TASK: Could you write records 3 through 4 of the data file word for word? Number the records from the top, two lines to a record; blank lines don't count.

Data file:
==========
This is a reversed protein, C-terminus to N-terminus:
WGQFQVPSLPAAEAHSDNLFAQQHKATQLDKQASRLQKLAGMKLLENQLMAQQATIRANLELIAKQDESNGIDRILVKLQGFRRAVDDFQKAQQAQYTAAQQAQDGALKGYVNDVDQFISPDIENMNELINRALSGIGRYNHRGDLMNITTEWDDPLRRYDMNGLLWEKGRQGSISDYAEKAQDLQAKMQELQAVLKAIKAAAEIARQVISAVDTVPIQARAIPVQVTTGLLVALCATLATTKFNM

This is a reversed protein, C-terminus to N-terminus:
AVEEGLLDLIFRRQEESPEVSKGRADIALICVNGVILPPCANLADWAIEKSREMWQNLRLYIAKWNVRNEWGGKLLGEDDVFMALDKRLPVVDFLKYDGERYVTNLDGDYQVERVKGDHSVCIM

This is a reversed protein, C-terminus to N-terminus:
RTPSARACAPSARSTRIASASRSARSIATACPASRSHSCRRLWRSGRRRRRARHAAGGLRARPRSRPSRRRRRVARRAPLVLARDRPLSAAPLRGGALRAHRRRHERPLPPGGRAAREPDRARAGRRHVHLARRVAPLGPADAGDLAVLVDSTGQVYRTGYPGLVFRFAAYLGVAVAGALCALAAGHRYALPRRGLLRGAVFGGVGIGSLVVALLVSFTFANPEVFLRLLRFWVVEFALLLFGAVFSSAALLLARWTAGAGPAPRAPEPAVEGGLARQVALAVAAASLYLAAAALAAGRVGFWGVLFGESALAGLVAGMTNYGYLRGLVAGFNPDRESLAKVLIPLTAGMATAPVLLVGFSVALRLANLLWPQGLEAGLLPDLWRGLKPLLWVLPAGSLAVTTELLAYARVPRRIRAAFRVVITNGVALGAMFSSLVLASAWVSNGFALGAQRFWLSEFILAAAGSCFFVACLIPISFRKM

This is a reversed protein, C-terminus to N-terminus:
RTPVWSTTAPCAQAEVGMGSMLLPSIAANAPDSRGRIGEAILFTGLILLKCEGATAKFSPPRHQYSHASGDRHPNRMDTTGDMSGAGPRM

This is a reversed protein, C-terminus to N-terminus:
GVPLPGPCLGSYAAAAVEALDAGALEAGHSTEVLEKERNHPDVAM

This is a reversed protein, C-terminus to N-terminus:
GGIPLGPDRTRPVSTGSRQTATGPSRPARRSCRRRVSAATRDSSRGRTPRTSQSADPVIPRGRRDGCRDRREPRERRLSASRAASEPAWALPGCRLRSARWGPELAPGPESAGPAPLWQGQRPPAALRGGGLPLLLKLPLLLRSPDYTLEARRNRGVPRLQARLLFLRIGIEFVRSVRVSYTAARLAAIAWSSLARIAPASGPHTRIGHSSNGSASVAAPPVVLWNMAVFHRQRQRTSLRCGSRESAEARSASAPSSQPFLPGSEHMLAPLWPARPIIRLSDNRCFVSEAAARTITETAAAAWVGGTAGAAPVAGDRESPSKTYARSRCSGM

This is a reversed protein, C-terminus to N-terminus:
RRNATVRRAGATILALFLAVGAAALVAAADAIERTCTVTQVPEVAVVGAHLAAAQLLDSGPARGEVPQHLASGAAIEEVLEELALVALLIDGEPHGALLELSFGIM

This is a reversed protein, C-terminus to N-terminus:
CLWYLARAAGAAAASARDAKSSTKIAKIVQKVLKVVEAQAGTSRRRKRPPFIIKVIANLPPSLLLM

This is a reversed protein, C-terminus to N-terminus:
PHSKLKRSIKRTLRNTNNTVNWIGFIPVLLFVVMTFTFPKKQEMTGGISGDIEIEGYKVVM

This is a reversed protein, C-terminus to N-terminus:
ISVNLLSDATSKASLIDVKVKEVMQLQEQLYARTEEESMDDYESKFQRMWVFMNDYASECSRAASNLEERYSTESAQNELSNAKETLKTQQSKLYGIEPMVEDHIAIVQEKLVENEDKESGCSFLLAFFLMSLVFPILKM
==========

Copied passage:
This is a reversed protein, C-terminus to N-terminus:
RTPSARACAPSARSTRIASASRSARSIATACPASRSHSCRRLWRSGRRRRRARHAAGGLRARPRSRPSRRRRRVARRAPLVLARDRPLSAAPLRGGALRAHRRRHERPLPPGGRAAREPDRARAGRRHVHLARRVAPLGPADAGDLAVLVDSTGQVYRTGYPGLVFRFAAYLGVAVAGALCALAAGHRYALPRRGLLRGAVFGGVGIGSLVVALLVSFTFANPEVFLRLLRFWVVEFALLLFGAVFSSAALLLARWTAGAGPAPRAPEPAVEGGLARQVALAVAAASLYLAAAALAAGRVGFWGVLFGESALAGLVAGMTNYGYLRGLVAGFNPDRESLAKVLIPLTAGMATAPVLLVGFSVALRLANLLWPQGLEAGLLPDLWRGLKPLLWVLPAGSLAVTTELLAYARVPRRIRAAFRVVITNGVALGAMFSSLVLASAWVSNGFALGAQRFWLSEFILAAAGSCFFVACLIPISFRKM

This is a reversed protein, C-terminus to N-terminus:
RTPVWSTTAPCAQAEVGMGSMLLPSIAANAPDSRGRIGEAILFTGLILLKCEGATAKFSPPRHQYSHASGDRHPNRMDTTGDMSGAGPRM